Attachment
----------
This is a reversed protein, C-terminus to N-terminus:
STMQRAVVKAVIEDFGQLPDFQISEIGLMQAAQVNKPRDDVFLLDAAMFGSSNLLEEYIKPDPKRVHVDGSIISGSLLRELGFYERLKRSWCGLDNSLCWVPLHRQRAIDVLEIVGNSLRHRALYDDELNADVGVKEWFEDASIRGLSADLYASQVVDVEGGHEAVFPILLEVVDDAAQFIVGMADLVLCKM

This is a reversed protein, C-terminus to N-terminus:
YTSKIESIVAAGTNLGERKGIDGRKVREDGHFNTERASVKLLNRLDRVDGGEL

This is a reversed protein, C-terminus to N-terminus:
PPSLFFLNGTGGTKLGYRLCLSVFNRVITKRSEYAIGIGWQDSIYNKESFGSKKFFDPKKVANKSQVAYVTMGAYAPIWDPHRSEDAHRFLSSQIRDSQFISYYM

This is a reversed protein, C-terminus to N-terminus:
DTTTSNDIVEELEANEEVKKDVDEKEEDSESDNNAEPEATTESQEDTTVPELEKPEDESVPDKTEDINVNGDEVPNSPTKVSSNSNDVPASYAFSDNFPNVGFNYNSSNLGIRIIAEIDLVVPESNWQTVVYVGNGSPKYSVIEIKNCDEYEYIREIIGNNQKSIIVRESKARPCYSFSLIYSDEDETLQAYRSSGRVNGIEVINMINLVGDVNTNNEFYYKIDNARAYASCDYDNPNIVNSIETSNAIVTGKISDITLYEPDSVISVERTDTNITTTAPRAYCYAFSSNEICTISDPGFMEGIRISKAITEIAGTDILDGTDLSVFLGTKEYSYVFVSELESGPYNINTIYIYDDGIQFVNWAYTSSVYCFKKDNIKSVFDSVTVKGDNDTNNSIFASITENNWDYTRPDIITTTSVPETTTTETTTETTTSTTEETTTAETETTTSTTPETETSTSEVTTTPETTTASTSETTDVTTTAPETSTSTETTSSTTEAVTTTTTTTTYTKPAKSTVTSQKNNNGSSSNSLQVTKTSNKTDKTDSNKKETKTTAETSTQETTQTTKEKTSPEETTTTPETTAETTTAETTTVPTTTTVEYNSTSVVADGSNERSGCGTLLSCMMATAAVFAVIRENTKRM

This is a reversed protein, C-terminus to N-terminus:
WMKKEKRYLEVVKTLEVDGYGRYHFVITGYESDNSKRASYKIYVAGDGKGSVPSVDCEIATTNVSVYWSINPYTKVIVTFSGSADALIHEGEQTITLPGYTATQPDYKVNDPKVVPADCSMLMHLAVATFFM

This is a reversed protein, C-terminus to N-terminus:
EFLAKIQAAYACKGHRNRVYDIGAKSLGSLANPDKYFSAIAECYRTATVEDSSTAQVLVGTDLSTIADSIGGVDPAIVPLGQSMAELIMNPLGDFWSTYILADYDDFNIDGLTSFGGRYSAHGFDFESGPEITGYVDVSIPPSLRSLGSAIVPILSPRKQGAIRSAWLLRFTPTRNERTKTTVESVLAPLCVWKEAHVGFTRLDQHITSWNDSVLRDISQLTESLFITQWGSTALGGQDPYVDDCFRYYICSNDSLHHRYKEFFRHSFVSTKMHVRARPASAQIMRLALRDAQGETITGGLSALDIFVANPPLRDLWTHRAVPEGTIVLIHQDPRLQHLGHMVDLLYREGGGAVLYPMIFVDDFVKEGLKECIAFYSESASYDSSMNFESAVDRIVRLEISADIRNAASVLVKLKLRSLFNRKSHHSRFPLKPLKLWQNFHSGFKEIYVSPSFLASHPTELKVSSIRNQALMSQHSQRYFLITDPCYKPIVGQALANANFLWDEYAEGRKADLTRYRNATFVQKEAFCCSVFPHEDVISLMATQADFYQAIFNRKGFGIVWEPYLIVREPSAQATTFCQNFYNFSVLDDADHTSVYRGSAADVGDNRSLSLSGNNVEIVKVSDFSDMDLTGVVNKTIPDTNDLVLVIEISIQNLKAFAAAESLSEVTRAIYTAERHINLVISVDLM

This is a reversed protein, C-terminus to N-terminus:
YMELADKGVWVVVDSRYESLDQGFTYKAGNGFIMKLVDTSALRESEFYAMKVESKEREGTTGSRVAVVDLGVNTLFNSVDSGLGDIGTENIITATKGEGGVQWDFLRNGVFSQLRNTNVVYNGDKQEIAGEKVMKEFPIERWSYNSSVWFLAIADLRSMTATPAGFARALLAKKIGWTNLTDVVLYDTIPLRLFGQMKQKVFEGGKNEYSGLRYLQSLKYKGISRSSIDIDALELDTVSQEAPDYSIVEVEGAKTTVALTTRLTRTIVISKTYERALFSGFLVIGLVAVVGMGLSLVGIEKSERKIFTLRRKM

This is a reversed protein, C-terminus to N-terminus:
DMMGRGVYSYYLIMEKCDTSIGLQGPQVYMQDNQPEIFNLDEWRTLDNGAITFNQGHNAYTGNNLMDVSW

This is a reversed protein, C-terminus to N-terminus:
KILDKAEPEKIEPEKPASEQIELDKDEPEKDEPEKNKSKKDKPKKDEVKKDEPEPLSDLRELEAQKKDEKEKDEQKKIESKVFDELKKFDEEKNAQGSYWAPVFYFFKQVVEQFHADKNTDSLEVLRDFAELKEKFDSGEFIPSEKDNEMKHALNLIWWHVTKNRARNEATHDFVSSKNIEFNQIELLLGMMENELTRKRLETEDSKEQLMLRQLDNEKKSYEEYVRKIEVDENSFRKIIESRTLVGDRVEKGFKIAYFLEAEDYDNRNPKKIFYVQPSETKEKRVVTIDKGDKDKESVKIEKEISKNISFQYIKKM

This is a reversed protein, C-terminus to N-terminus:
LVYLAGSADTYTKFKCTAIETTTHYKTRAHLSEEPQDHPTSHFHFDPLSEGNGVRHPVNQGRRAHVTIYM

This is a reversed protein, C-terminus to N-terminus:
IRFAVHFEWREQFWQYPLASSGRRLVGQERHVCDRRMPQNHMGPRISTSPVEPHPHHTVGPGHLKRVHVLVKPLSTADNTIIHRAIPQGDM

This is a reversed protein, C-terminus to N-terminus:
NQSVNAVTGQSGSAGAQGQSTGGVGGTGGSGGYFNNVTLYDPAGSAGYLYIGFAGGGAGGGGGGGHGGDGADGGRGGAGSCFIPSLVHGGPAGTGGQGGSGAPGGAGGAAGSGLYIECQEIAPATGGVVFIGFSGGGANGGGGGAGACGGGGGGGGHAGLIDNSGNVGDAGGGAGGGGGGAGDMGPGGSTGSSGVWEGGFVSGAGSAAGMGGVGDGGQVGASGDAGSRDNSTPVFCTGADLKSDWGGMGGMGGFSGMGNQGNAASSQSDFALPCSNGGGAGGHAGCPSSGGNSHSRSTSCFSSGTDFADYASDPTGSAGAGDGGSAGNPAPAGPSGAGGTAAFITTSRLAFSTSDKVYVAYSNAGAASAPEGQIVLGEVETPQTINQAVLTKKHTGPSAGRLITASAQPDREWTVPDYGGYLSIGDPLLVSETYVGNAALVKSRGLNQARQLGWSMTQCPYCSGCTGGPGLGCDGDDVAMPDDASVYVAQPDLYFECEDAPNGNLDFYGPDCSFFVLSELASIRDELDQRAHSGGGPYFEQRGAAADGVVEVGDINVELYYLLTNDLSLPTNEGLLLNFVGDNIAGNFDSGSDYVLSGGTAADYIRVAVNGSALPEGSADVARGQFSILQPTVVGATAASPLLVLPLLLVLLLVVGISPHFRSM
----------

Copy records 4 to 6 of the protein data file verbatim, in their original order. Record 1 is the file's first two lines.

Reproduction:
This is a reversed protein, C-terminus to N-terminus:
DTTTSNDIVEELEANEEVKKDVDEKEEDSESDNNAEPEATTESQEDTTVPELEKPEDESVPDKTEDINVNGDEVPNSPTKVSSNSNDVPASYAFSDNFPNVGFNYNSSNLGIRIIAEIDLVVPESNWQTVVYVGNGSPKYSVIEIKNCDEYEYIREIIGNNQKSIIVRESKARPCYSFSLIYSDEDETLQAYRSSGRVNGIEVINMINLVGDVNTNNEFYYKIDNARAYASCDYDNPNIVNSIETSNAIVTGKISDITLYEPDSVISVERTDTNITTTAPRAYCYAFSSNEICTISDPGFMEGIRISKAITEIAGTDILDGTDLSVFLGTKEYSYVFVSELESGPYNINTIYIYDDGIQFVNWAYTSSVYCFKKDNIKSVFDSVTVKGDNDTNNSIFASITENNWDYTRPDIITTTSVPETTTTETTTETTTSTTEETTTAETETTTSTTPETETSTSEVTTTPETTTASTSETTDVTTTAPETSTSTETTSSTTEAVTTTTTTTTYTKPAKSTVTSQKNNNGSSSNSLQVTKTSNKTDKTDSNKKETKTTAETSTQETTQTTKEKTSPEETTTTPETTAETTTAETTTVPTTTTVEYNSTSVVADGSNERSGCGTLLSCMMATAAVFAVIRENTKRM

This is a reversed protein, C-terminus to N-terminus:
WMKKEKRYLEVVKTLEVDGYGRYHFVITGYESDNSKRASYKIYVAGDGKGSVPSVDCEIATTNVSVYWSINPYTKVIVTFSGSADALIHEGEQTITLPGYTATQPDYKVNDPKVVPADCSMLMHLAVATFFM

This is a reversed protein, C-terminus to N-terminus:
EFLAKIQAAYACKGHRNRVYDIGAKSLGSLANPDKYFSAIAECYRTATVEDSSTAQVLVGTDLSTIADSIGGVDPAIVPLGQSMAELIMNPLGDFWSTYILADYDDFNIDGLTSFGGRYSAHGFDFESGPEITGYVDVSIPPSLRSLGSAIVPILSPRKQGAIRSAWLLRFTPTRNERTKTTVESVLAPLCVWKEAHVGFTRLDQHITSWNDSVLRDISQLTESLFITQWGSTALGGQDPYVDDCFRYYICSNDSLHHRYKEFFRHSFVSTKMHVRARPASAQIMRLALRDAQGETITGGLSALDIFVANPPLRDLWTHRAVPEGTIVLIHQDPRLQHLGHMVDLLYREGGGAVLYPMIFVDDFVKEGLKECIAFYSESASYDSSMNFESAVDRIVRLEISADIRNAASVLVKLKLRSLFNRKSHHSRFPLKPLKLWQNFHSGFKEIYVSPSFLASHPTELKVSSIRNQALMSQHSQRYFLITDPCYKPIVGQALANANFLWDEYAEGRKADLTRYRNATFVQKEAFCCSVFPHEDVISLMATQADFYQAIFNRKGFGIVWEPYLIVREPSAQATTFCQNFYNFSVLDDADHTSVYRGSAADVGDNRSLSLSGNNVEIVKVSDFSDMDLTGVVNKTIPDTNDLVLVIEISIQNLKAFAAAESLSEVTRAIYTAERHINLVISVDLM